A legal challenge over the arrest and detention in a London police station of a 17-year-old boy could change the procedure for arresting young people, reports the BBC.
The case concerns a teenager who was arrested and detained overnight in a police station on suspicion of robbery. The teenager had no previous convictions, and was released without charge in the morning.
The boy was not allowed to phone home to tell his parents where he was.
Under the current rules 17-year-olds are treated as children in most criminal justice respects, apart from arrest, detention and interviewing, when they are treated as adults.
Lawyers regard this provision as a mistake and believe that 17-year-olds should be treated as children in the arrest and detention process as well, which would mean that an appropriate adult, such as a parent, guardian or social worker would be allowed to accompany them to any police interview after arrest.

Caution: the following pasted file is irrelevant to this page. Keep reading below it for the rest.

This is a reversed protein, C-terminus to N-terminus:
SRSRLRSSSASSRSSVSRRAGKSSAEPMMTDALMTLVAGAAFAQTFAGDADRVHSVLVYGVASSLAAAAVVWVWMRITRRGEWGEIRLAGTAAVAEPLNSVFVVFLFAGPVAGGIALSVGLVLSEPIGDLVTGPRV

The legal challenge in the High Court today is being brought by the charity Just for Kids Law.
"Seventeen-year-olds are routinely treated as adults when dealing with the police, with detrimental consequences for the children," said Shauneen Lambe, the director of the charity.
They believe that the law in England and Wales is in direct conflict with international obligations to treat all those under the age of 18 as children.
The Home Office has defended the provision, saying that the law provides appropriate safeguards for children of all ages that are engaged in the criminal justice system.